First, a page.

“There’s something out there!” I exclaim, rolling the door shut behind me.
Paige, slightly amused at the role reversal, raises her eyebrows.
“No, I heard something.”
“Nick, are you serious?” She’s not amused anymore because she knows I’m serious. Something was moving in the dark.
I shine a light onto the moonscape of black rock and skeletal cactus around us. I’ve been teasing Paige about aliens all evening. We’re in a place you’d expect to see them. When we arrived and clambered up the nearest mound of rock and looked back down towards our van, we saw three circles—a landing site—drawn into the shale. Then we heard helicopters and knew they were headed for the military site next door with the eight foot razor-wire fence around it. A bombing test site occupies most of this unearthly landscape we find ourselves in—the Chocolate Mountains—somewhere west of the Colorado River, east of the Imperial Valley, and north of Mexico.
Something moves into the beam of my light. A gleam, fur, an ear—it’s a fox, a lonely, curious fox. We watch him through the window. He stops to sniff the rocks where I peed. Next, Paige’s pee. Then the spot we dumped the dishwater. These smells could’ve pulled him from miles away. He trots up to the cooler next to the van. He’s a gray, pint-sized fellow with ears like pyramidal satellite dishes. Very cute. Probably a Kit fox. We wish we would’ve left him some water. We wonder what the heck he eats.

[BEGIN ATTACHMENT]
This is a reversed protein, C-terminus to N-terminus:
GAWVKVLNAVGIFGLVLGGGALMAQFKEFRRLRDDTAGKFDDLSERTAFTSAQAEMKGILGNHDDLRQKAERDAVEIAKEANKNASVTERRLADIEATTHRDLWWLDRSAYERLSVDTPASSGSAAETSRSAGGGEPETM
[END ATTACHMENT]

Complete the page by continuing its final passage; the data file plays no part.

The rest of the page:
“Perhaps bugs,” Paige says. “That’s all I’ve seen out here.”
He must eat whatever he can get. That could include the hymenoptera-like bugs that have buzzed into our foreheads all evening or a lick or two of urine. He doesn’t find what he’s looking for here. He trots off into the darkness.
Our visitor is gone; he melds back into the night. Life appears and disappears like an apparition. We’re left alone, wondering what else might visit us in the night.